Raising the cost of climate action? Investor-state dispute settlement and compensation for stranded fossil fuel assets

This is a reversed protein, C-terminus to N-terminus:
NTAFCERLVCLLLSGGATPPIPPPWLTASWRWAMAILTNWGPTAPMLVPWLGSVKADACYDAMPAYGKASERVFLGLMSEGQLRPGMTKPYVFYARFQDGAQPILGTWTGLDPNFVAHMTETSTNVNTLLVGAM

Global efforts to combat climate change will require a transition to renewable energy and government action to reduce reliance on fossil fuels such as coal, oil and gas. If followed through, such action will create stranded assets – in other words, economic assets affected by premature write-downs or downward revaluations, or converted to liabilities. To protect their assets from measures to phase out fossil fuels, foreign investors may resort to investor-state dispute settlement (ISDS), which allows them to bring disputes to an international tribunal and sue states over conduct they believe breaches investment protection rules, and to obtain compensation if the claim is successful. Even in the absence of legal proceedings, the explicit or implicit threat of recourse to ISDS can provide leverage to the fossil fuel industry and strengthen its position in negotiations with governments over possible compensation. As a result, more public funds may be spent on compensating the fossil fuel sector than would otherwise be the case, making it more costly for states to take energy transition measures. This report develops a framework for assessing the extent to which energy transition measures could result in ISDS claims; explores the extent to which treaties with ISDS protect foreign-owned coal plants worldwide; and provides policy recommendations to help states preserve their ability to facilitate the low-carbon energy transition.